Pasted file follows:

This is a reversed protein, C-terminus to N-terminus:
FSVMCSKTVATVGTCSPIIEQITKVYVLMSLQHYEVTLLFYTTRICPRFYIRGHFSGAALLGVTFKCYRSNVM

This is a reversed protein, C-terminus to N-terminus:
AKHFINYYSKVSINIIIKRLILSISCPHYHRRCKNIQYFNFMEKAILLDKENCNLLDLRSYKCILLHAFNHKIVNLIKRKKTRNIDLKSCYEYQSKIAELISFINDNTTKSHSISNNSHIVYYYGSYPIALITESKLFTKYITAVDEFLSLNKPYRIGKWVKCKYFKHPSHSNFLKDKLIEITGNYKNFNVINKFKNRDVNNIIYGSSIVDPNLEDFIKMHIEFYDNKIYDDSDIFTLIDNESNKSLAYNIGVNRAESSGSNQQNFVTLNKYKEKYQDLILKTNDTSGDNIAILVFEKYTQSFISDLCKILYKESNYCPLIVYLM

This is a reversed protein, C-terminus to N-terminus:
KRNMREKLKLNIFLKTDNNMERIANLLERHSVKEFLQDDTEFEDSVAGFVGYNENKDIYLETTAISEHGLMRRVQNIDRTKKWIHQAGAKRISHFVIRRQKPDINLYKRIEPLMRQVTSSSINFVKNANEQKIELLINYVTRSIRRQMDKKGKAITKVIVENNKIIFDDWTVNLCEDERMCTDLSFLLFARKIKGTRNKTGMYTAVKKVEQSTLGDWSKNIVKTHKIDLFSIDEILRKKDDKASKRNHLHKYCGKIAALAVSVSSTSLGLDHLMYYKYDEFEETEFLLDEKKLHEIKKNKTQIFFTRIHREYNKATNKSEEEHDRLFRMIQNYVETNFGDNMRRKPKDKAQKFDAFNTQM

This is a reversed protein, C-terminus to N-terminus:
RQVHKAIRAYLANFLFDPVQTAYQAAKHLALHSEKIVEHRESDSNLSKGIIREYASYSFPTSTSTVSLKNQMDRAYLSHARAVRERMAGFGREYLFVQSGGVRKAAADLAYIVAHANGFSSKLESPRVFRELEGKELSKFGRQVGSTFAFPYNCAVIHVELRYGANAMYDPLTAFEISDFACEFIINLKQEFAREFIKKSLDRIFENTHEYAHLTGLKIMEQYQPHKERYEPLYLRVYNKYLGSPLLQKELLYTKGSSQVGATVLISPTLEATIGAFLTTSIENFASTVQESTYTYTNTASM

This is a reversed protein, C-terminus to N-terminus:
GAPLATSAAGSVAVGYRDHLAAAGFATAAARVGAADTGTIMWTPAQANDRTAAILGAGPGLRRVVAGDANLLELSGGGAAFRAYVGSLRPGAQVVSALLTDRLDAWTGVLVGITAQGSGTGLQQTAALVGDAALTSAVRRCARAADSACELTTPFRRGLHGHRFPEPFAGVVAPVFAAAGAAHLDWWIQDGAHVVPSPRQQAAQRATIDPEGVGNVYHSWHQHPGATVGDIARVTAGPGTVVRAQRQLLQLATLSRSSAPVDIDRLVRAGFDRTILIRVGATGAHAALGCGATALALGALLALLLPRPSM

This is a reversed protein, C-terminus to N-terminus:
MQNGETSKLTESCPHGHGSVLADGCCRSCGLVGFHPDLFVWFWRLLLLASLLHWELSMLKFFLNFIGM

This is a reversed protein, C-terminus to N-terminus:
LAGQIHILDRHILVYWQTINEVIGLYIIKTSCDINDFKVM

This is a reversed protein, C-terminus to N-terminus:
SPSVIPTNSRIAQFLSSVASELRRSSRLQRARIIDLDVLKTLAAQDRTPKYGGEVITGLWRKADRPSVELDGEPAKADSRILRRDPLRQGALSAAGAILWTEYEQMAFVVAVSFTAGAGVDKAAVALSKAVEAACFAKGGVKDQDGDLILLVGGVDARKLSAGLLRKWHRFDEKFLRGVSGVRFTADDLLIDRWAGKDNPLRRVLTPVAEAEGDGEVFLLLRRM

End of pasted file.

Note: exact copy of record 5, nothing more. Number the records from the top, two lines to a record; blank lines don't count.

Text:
This is a reversed protein, C-terminus to N-terminus:
GAPLATSAAGSVAVGYRDHLAAAGFATAAARVGAADTGTIMWTPAQANDRTAAILGAGPGLRRVVAGDANLLELSGGGAAFRAYVGSLRPGAQVVSALLTDRLDAWTGVLVGITAQGSGTGLQQTAALVGDAALTSAVRRCARAADSACELTTPFRRGLHGHRFPEPFAGVVAPVFAAAGAAHLDWWIQDGAHVVPSPRQQAAQRATIDPEGVGNVYHSWHQHPGATVGDIARVTAGPGTVVRAQRQLLQLATLSRSSAPVDIDRLVRAGFDRTILIRVGATGAHAALGCGATALALGALLALLLPRPSM